Like in the movie, Rob Hall spoke to his wife on his radio via a satellite connection patched through by Helen Wilton from a mountainside campsite roughly 8,000 ft below him. He had spent the night of the blizzard on an outcrop that was about 400 ft below Everest's 29,029-ft summit. Alone in the brutal-cold near-oxygen-free air, Hall had come to terms with the realization that he was going to die. As in the Everest movie, the true story confirms that after naming their unborn baby "Sarah," he told his wife Jan, "I love you. Sleep well, my sweetheart. Please don't worry too much." That was the last time anyone heard from Hall.

Realizing he was near death, Rob Hall (center right) said goodbye to his wife Jan (center left) from a satellite phone when he was still close to the summit. Keira Knightley (top left) and Jason Clarke (bottom right) portray Jan and Rob Hall in the Everest movie (right).

Which accounts is the Everest movie based on?

No single book or account was cited as the inspiration for William Nicholson and Simon Beaufoy's screenplay, but the press materials for the movie mention both Jon Krakauer's bestselling book Into Thin Air: A Personal Account of the Mt. Everest Disaster and Beck Weathers' Left for Dead: My Journey Home From Everest. Krakauer is a journalist/mountaineer who was on assignment from Outside magazine as part of Rob Hall's Adventure Consultants team. He is portrayed by Michael Kelly in the Everest movie. Josh Brolin portrays Weathers, a Dallas pathologist.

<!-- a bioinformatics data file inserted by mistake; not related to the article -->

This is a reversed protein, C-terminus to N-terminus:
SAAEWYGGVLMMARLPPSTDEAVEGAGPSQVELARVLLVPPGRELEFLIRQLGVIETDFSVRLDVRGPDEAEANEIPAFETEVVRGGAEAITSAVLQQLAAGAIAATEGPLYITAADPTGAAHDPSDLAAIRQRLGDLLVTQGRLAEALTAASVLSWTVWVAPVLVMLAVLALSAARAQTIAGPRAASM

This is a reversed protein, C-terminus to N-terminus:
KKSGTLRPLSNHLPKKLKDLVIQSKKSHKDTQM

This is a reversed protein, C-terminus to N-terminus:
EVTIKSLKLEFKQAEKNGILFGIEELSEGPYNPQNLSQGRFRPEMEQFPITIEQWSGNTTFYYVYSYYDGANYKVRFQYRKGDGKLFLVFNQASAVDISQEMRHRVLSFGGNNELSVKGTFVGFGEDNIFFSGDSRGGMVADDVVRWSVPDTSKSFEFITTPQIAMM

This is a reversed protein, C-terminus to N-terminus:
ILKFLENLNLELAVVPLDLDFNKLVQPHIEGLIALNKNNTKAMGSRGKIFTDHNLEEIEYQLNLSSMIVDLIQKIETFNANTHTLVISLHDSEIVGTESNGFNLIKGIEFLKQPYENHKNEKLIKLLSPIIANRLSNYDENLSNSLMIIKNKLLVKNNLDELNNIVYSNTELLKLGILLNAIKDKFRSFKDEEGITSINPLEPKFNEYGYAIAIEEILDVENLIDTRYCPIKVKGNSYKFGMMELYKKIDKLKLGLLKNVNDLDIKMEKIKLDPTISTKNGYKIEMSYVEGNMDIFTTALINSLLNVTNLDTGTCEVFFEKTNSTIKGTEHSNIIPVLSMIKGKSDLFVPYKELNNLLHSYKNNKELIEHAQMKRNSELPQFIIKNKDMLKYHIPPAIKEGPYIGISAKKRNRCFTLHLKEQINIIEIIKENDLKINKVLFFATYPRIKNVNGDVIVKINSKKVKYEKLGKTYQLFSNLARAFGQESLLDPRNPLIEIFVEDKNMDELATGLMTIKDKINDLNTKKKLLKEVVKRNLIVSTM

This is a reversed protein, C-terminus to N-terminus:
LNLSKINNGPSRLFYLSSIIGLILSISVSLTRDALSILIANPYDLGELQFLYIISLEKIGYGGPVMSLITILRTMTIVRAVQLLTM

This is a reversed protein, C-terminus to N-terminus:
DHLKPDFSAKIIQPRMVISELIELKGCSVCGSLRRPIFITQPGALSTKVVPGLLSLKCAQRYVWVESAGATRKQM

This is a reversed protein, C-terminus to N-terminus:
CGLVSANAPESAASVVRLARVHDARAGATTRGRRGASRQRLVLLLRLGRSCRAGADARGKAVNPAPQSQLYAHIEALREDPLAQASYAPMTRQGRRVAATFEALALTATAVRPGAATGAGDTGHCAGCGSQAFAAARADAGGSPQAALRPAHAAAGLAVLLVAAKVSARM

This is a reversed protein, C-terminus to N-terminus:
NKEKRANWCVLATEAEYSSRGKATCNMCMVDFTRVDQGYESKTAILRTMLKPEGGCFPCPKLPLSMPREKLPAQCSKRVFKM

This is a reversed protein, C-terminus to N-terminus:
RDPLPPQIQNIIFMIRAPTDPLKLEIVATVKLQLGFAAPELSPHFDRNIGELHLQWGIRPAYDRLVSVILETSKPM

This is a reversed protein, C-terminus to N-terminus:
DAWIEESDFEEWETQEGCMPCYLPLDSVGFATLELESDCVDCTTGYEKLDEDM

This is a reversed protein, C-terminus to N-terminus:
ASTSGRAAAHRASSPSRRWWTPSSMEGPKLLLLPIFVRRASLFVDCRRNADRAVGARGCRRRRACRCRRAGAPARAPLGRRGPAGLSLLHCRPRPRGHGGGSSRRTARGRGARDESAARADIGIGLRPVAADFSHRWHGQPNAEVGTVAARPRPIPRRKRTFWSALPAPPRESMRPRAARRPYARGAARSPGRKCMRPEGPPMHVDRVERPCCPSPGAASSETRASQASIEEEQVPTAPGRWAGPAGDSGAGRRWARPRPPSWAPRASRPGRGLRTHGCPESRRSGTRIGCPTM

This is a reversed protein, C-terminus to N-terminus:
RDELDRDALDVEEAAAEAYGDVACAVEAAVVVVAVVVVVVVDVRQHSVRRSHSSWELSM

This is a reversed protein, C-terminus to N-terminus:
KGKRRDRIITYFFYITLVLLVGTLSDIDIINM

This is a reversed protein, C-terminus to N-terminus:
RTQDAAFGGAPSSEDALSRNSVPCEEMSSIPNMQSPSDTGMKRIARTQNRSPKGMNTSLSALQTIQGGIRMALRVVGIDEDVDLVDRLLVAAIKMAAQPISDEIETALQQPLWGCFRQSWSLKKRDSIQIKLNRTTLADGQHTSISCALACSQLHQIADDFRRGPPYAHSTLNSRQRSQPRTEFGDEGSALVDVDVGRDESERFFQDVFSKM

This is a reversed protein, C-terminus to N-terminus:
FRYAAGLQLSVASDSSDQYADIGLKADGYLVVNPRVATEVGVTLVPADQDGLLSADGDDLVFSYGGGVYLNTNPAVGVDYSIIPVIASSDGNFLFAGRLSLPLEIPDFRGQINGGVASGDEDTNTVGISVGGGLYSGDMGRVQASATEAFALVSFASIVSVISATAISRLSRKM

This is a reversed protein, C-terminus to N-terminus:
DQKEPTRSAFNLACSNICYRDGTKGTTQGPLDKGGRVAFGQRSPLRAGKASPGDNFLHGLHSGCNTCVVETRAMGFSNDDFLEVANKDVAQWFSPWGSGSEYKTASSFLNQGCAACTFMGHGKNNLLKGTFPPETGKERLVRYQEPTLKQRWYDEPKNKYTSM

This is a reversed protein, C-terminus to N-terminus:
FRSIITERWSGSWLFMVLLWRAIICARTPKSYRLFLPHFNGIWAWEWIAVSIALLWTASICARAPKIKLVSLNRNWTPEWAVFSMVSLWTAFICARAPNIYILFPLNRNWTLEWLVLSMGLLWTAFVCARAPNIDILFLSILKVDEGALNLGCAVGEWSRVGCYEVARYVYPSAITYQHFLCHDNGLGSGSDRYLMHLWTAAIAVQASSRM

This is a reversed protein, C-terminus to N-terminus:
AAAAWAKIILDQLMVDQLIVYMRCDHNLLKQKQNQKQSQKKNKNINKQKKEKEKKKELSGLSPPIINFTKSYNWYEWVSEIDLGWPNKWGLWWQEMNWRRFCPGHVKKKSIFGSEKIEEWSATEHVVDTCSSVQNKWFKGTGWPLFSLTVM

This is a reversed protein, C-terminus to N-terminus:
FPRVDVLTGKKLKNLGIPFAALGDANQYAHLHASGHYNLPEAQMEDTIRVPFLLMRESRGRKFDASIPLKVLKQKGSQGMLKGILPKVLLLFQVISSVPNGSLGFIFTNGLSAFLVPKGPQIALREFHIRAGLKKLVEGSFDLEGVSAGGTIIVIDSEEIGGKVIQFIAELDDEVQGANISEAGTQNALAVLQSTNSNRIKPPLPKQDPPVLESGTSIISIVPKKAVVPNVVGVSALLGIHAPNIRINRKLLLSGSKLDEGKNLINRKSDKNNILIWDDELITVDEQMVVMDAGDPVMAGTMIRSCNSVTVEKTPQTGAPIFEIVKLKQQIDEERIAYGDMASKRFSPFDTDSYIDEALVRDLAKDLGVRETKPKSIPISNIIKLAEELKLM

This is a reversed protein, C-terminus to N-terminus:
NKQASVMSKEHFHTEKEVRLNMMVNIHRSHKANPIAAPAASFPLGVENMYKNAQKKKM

How many people died during the 1996 Mount Everest disaster?

Eight people died during the Mount Everest disaster that unfolded May 10-11, 1996. The fatalities included Scott Fischer, Rob Hall, Andy Harris, Doug Hansen, Yasuko Namba, Tsewang Samanla, Dorje Morup, and Tsewang Paljor. In fact-checking the Everest movie, we learned of the unidentified corpse known as Green Boots (pictured below), who is commonly believed to be Tsewang Paljor, one of the eight who perished in the Mount Everest disaster. Paljor was a constable with the Indo-Tibetan Border Police and was part of a three-man expedition attempting to become the first Indian team to reach the top of Everest from the northeastern route. He was wearing green Koflach boots on the day his team summited in 1996.